Tag: dying

I found out the hard way that caring for dying relatives is almost impossible in our society | Carers

Caring during Covid-19 has been a strange experience, but not in the way you might think. When the pandemic hit in early 2020, my mother had been sick with cancer for two years. I was leading almost a double life: at work, I inhabited the “normal” world, where conversations about annual leave quotas or inbox management mattered; outside office hours, my only concerns were preventing fevers, dispensing accurate milligrams of medication and searching for the right words to convince her that her suffering had a purpose.

At first, being a carer seemed alien, as if one morning I’d accidentally woken in someone else’s identity. Then, as the months passed, I could no longer remember what life was like before her illness and the relentless daily grind it engendered. Caring for someone terminally ill is the most crushing experience imaginable: nothing will avert their decline, no matter how tenderly you minister, how hard you love. Days began at 3am with her wailing voice and from then, I would be checking her temperature, wiping up vomit, changing sweat-sodden sheets, dispensing medication, showering her, emptying catheters and opening fortified juices, taking her temperature again … every miserable task repeated 10 times a day, on and on and on.

I dreaded those early dawns when, half awake, I’d steel myself for another day of bearing witness to her suffering

Our life became very small and airless, as if we had been walled into a tiny cramped space by her illness and its demands. Alongside the practical tasks, caring requires an exhaustingly intensive attention, a kind of loving hypervigilance, because failing to heed the precise quality of tremors or pitch of moans can mean the difference between a night at home and emergency hospitalisation. Often, I’d dream I was a car tyre spinning on hot concrete, the smell of burning rubber as it screeched, then 3am would come and it would all begin again. I dreaded those early dawns when, half awake, I’d steel myself for another day of bearing witness to her suffering.

This was made so much more difficult by the failure of our society to support care effectively. All the building blocks of life are ill suited to these circumstances. Employers expect fixed hours at the office, a requirement that starts to seem surreally pointless when your morning involves trying to lift someone off a toilet. Families are smaller than in the past, creating a heavy care-load on too few shoulders, and our atomised lifestyles leave us without local support.

Our social security system treats care as an afterthought, offering an insultingly low carer’s allowance of £67.25 each week. In carer support calls and forums, the topics of conversation are as repetitious as our days: financial distress, depression born of isolation, the stress of juggling care with employment, lack of local services. Superficial sticking plasters like the paltry carer’s allowance or the week of unpaid carer’s leave the government is currently considering don’t solve these deep structural problems.

Our society and

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San Diego Humane Society’s Project Wildlife nurses dying mountain lion cub back to health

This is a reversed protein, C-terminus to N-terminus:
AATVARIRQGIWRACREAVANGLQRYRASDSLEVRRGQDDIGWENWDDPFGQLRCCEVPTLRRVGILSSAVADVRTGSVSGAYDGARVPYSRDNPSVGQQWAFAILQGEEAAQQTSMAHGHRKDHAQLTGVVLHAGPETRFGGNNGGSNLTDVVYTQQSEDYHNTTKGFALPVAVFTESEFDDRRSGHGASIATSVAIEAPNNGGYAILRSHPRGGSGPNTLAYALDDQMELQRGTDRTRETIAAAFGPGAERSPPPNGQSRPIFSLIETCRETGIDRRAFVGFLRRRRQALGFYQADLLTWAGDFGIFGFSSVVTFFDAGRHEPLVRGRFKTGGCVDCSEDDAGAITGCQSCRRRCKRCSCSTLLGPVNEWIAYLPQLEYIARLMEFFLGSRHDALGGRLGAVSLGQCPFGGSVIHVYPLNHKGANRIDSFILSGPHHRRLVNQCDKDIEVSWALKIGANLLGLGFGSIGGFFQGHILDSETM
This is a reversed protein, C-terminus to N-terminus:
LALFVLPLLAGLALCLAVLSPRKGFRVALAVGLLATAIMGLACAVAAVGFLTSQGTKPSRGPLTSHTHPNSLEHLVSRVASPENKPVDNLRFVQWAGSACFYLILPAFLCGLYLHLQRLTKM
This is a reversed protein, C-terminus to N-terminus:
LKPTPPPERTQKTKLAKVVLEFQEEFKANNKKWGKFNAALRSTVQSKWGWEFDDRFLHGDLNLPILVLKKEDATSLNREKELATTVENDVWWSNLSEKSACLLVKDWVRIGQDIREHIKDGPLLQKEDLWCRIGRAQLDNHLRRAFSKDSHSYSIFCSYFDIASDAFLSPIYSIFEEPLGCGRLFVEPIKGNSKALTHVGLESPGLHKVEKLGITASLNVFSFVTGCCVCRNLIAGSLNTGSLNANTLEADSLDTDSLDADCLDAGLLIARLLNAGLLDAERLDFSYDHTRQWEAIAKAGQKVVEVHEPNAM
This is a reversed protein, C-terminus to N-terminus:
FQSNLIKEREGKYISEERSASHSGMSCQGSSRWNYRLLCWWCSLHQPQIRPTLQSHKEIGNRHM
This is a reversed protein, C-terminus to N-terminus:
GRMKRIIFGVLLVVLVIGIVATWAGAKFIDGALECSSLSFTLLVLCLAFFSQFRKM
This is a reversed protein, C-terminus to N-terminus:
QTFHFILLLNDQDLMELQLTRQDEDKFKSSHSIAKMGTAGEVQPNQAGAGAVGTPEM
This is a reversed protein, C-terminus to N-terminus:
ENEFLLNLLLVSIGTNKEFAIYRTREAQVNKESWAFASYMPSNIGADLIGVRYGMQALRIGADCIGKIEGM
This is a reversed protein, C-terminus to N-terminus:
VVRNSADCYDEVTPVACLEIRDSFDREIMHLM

SAN DIEGO (KGTV) — A mountain lion cub rescued by the San Diego Humane Society continues to make great strides in its recovery.

The Humane Society said the female cub was found by Vista Grande Fire Station firefighters near a road in Idyllwild on Sept. 2. The cub was “semiconscious, extremely emaciated, dehydrated, weak and had tremors,” according to the Humane Society.

Under the care of the Humane Society’s Project Wildlife, the cub — believed to be 14 weeks old — has made significant health progress.

Through daily fluid therapy, medications, and proper meals, the Humane Society said the cub has increased her weight from 10.5 pounds to 22 pounds.

Christine Barton, the director of Operations & Wildlife Rehabilitation at the Humane Society’s Ramona campus, said, “With each passing day, she becomes more active and responsive and, though she still has some medical issues to overcome from being in such a fragile state, we are delighted she has responded well to our treatment and are hopeful she will make a full recovery. Mountain lions are special predators and we are proud to have an expert team trusted by the state of California to care for the species.”

The Humane Society added:

“Mountain lions typically stay with their mother until they disperse to live a solitary life at around 12-18 months of age. Because it is not safe to return a young mountain lion to the wild if found injured or orphaned as a kitten, Project Wildlife has been working with the California Department of Fish and Wildlife to monitor her progress and when stabilized, to ensure she has a good permanent home at a qualified facility.

San Diego Humane Society acquired the Fund for Animals Wildlife Center in Ramona on Sept. 1 from the Humane Society of the United States. This mountain lion cub is the first wildlife patient admitted at the Ramona Campus since San Diego Humane Society’s Project Wildlife took over.

Project Wildlife is one of only two licensed rehabilitation organizations that have a special agreement with the state to work with black bears and are also routinely called on to assist with other apex predators, such as mountain lions.”

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